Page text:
The chess world is mourning. On May 7, 2022, the world’s oldest grandmaster passed away. Yuri Averbakh. He is known not only for the fact that he lived to be 100 years old. Yuri Lvovich is a man of amazing destiny, who passed through many outstanding events in the chess world of the middle of the 20th century. He traveled to Portugal to investigate the mysterious death of Alexander Alekhine; he was approaching the fight for the world title in the mid-50s; he was the chief arbiter of the great battles for the crown between Karpov and Kasparov and between Kasparov and Kramnik.

“He was a man of world renown. His career as a chess player did not last very long – perhaps the sporting character was not enough. But at the same time, he devoted his life to educational activities, being an expert on the history of chess and the theory of the endgame. He actively traveled around the world, participated in conferences, gave lectures, wrote a bunch of papers. He headed several magazines, was a public figure. Of course, he will be missed,” Anatoly Karpov cites the reaction to the tragic event “R-Sport”.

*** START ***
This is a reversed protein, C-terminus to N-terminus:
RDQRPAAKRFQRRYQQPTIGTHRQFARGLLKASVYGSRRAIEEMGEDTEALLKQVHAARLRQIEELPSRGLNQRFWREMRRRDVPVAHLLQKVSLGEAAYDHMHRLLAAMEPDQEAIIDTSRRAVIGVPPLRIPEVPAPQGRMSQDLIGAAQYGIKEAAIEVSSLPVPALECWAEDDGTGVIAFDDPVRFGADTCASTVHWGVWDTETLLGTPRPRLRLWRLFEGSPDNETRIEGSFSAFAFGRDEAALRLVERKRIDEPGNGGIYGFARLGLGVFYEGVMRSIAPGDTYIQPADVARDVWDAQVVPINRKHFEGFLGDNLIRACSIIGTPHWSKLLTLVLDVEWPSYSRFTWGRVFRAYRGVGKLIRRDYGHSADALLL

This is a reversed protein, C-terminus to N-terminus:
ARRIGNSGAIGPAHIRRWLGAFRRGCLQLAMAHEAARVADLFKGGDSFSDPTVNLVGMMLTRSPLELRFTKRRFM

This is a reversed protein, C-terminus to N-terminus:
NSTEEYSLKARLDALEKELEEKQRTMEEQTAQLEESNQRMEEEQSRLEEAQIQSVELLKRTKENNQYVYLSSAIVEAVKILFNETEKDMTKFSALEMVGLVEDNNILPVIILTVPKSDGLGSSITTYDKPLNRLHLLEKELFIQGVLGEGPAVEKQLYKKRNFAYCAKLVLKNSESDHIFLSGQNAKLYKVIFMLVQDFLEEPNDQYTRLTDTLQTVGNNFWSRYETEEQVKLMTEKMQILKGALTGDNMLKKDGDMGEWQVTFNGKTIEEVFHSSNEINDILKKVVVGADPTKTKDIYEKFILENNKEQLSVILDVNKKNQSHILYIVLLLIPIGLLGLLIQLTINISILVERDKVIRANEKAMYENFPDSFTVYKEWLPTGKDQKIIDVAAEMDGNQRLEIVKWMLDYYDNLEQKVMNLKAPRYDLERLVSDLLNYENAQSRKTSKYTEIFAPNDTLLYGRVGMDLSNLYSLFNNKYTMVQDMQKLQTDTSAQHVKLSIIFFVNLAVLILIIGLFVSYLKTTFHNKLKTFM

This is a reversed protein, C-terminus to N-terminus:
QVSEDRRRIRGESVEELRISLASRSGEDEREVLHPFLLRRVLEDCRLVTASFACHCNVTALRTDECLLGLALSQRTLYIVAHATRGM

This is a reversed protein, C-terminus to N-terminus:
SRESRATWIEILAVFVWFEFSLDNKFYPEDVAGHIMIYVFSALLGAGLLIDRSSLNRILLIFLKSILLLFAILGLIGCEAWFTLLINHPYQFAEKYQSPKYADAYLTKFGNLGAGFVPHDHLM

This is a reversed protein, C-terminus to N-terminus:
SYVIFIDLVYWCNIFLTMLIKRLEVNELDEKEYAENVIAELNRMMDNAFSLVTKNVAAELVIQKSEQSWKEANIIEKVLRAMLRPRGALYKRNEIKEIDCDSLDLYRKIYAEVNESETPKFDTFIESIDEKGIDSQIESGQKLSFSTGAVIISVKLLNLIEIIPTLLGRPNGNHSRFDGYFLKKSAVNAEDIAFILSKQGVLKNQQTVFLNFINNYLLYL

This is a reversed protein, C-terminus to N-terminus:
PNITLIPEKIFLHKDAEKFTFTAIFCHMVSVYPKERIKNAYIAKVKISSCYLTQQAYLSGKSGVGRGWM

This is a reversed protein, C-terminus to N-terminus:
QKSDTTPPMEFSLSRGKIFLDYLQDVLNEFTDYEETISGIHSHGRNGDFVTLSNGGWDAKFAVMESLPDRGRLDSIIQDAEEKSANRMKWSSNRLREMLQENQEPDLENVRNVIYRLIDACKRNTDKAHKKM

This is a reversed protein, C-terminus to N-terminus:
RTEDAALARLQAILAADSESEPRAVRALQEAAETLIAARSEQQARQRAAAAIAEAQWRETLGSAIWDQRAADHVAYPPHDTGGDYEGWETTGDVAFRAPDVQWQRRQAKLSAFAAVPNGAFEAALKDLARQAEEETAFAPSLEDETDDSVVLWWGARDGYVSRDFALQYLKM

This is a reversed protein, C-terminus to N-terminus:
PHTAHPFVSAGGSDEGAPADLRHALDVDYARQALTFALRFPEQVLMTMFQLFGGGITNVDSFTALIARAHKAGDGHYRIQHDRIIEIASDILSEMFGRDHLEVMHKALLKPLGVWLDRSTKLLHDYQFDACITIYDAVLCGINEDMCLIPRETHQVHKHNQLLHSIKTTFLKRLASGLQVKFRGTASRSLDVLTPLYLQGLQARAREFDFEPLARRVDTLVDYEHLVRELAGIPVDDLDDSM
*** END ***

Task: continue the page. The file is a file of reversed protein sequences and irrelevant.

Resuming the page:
All life is in chess

Yuri Lvovich was born on February 8, 1922 in Kaluga. He became interested in chess from an early age, and won significant victories: for example, at the age of 16 he won the championship of the Soviet Union. However, Averbakh did not immediately become a professional chess player in the usual sense of the word: after studying, he worked as an engineer in the aviation industry, was engaged in science, and went into chess with his head already closer to 30 years.
Averbakh received the title of grandmaster in 1952.

At the age of 40, Yuri Lvovich left professional sports, but not the chess world. For five years (1972 – 1977) he was the chairman of the USSR Chess Federation, for many years he was deputy chairman. Worked as an arbitrator at the highest level competitions. For a long time he was a member of the FIDE Central Committee and an honorary member of the organization.

Yuri Averbakh

Yuri Averbakh

Photo: RIA Novosti

Averbakh’s nominal debut